A lifetime of changes can happen over the course of one calendar, just ask Adam Burke, a Purple Heart recipient and founder/CEO of Veterans Farm. The local organization helps veterans transition back into society through sustainable agriculture. Through their New Beginning Fellowship Program, veterans are given the opportunity to work in teams, develop solutions and overcome mental and physical barriers. For Veterans Farm, change is happening year-round, both in farm and in lives.
This time last year, the local not-for-profit organization spanned almost 20 acres of farmland and offered six-month programs to only a handful of veterans at a time. “In 2015 [we] will be offering 20 more fellowships,” Burke explained.
In addition to these fellowships, Veterans Farm will also offer 45 educational scholarships to help active-duty, veterans and military spouses start up their own sustainable farm. In only 12 months, Veterans Farm has increased their outreach to assisting over 500 veterans per year.
“We were selected as one of the top New Beginning Farmer/Rancher training programs in the country,” Burke said of the recent increase.
The award included a grant from the USDA-National Institute of Food and Agriculture. This is a tremendous leap for the organization, whose funding last year was still at a minimum.
As a result, Veterans Farm expanded its offerings into five levels. The first three include workshop training, case management, mentorship and guidance. Level 4 is a four-week introductory training to agriculture.
“During this time [they] have the opportunity to learn about the different areas of agriculture,” Burke said. “This helps them discover which area fits best with them.”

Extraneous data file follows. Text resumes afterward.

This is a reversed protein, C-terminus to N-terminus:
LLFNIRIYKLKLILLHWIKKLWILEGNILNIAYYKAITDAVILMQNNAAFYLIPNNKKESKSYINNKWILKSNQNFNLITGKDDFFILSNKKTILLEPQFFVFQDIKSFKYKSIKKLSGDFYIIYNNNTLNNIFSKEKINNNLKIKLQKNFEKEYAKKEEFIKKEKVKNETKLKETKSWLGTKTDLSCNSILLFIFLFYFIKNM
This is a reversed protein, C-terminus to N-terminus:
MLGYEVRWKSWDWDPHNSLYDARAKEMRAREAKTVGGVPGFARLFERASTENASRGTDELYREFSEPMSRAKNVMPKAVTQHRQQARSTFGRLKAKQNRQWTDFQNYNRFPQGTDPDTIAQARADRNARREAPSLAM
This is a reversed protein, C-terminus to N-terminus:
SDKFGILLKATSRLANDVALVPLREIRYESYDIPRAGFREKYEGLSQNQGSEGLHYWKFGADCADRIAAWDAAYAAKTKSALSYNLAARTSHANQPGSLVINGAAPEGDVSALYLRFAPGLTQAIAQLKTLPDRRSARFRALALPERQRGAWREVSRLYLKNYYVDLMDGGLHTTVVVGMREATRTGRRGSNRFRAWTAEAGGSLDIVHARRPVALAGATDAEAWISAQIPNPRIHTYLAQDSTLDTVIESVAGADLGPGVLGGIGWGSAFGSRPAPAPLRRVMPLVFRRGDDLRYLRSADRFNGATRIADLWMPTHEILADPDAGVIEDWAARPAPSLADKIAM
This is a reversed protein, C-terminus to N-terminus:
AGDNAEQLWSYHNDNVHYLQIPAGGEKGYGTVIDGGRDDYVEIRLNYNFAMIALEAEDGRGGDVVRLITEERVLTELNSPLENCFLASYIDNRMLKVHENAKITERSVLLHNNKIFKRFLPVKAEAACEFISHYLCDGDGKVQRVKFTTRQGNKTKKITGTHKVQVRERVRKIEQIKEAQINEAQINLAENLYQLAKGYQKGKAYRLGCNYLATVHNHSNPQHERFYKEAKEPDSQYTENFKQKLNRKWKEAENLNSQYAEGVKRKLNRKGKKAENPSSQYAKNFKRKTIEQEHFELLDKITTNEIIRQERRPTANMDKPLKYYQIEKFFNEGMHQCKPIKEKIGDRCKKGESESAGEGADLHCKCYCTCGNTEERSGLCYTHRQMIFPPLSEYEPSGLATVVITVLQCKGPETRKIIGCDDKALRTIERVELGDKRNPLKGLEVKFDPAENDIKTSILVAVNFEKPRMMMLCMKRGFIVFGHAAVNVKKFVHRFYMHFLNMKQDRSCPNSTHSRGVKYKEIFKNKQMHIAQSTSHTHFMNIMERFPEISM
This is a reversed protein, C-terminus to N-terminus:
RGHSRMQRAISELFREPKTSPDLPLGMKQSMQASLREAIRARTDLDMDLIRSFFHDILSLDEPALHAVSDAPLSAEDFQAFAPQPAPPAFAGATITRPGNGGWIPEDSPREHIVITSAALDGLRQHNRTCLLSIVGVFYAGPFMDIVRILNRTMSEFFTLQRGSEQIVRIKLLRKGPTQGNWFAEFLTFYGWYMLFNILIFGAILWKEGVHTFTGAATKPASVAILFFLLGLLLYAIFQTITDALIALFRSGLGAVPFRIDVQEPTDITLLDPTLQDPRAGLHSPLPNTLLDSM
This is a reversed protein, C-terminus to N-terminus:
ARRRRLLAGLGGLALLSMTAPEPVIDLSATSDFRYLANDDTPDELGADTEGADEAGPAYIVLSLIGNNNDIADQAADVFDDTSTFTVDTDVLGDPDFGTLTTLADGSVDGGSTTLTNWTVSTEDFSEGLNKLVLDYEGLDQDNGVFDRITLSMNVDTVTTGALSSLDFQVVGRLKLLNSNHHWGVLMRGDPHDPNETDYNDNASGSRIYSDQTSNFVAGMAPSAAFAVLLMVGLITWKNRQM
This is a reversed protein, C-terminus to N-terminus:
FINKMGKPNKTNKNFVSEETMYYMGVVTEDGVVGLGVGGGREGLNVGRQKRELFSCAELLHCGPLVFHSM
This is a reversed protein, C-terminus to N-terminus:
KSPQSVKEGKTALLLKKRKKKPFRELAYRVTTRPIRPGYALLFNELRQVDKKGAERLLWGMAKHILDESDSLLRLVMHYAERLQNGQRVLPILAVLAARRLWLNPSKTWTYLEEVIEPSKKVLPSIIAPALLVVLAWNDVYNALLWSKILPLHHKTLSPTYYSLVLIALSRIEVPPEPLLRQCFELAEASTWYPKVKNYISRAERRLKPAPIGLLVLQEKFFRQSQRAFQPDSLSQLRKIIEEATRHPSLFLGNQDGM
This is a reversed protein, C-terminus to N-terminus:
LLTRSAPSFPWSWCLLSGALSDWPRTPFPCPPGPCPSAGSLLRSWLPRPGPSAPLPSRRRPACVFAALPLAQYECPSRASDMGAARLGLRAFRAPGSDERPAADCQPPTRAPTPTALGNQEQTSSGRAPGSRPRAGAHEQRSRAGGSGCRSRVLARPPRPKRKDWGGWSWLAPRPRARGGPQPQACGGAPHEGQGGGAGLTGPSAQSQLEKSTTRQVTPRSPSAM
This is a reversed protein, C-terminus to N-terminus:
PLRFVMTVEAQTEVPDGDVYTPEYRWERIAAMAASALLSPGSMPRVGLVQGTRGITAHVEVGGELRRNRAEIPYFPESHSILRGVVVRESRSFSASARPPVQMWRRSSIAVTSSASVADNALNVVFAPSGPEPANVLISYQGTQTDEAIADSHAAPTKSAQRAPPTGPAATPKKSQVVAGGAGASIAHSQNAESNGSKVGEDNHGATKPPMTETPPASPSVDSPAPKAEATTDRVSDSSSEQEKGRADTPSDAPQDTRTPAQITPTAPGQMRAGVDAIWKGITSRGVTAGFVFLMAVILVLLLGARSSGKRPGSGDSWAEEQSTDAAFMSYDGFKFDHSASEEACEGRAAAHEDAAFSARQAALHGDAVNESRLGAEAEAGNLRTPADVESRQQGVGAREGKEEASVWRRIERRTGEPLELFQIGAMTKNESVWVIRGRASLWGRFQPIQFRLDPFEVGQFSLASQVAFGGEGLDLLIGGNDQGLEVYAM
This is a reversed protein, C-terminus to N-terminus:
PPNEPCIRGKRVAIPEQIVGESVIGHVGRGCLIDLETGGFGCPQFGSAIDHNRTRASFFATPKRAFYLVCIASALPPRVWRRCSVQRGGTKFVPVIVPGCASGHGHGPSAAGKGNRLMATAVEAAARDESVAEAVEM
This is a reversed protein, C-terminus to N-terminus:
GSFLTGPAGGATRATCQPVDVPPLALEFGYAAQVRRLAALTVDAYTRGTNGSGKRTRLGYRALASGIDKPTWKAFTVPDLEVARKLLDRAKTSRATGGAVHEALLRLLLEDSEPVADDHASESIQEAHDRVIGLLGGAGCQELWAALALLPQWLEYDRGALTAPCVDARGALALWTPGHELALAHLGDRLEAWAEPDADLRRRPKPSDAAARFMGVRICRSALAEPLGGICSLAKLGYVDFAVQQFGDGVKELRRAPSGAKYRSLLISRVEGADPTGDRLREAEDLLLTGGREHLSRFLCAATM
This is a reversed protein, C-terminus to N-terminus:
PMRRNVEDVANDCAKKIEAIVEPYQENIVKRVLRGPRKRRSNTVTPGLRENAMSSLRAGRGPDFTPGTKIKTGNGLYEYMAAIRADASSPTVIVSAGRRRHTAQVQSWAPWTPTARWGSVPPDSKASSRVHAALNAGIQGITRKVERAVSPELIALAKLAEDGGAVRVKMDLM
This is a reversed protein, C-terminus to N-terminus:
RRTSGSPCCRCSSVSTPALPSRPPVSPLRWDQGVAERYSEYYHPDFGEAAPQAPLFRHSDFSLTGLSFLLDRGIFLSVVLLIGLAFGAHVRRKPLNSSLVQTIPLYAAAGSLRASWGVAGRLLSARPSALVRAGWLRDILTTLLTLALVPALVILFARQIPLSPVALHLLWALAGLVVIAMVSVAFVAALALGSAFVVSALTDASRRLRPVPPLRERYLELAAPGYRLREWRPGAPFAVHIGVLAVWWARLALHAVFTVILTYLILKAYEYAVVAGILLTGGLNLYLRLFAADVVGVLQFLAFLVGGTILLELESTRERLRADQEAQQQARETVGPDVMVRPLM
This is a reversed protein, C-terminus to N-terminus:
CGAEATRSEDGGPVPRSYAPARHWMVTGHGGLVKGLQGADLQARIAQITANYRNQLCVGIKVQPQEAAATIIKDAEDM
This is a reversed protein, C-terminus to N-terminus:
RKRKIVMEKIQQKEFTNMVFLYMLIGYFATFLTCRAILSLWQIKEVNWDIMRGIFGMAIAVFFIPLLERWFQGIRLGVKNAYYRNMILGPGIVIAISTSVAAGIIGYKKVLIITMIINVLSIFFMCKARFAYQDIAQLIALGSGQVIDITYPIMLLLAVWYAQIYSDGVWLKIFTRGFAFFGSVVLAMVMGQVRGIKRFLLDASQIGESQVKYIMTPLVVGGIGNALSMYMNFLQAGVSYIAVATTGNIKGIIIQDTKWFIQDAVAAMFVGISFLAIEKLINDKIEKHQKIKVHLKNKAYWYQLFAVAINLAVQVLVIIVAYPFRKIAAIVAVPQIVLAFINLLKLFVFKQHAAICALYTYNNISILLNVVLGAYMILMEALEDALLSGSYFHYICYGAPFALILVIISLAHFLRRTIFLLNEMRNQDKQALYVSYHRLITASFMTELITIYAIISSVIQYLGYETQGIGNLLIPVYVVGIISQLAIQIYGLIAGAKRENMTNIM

The very last tier, Level 5, combines all offerings from the other levels plus the intensive three-month training fellowship. Interested veterans are simply asked to submit an application and their information is used to determine a more individualized program.
In addition to these changes, Veterans Farms will also host five training workshops during the course of the year. These workshops are designed to help new farmers with starting or increasing the size of a farm. Top agricultural experts from the USDA and other agencies will be on hand to discuss resources and funding. An upcoming workshop is scheduled for May 16.
“This is a really important event,” Burke said. “We’ll be providing information on free funding opportunities.”
Changing lives is not the only goal Veterans Farm accomplishes. Another important product of their program is filling the gap between farmers retiring and new ones entering the field. Statistics show that the ratio of farmers leaving to those entering is 4:1. This average is alarmingly low. The programs at Veterans Farm hope to solve this issue by equipping veterans with proper training and resources to start their own farm or to enter larger agricultural organizations. As a result, veterans are well-prepared to reintegrate into society, while also qualified to enter the agricultural industry.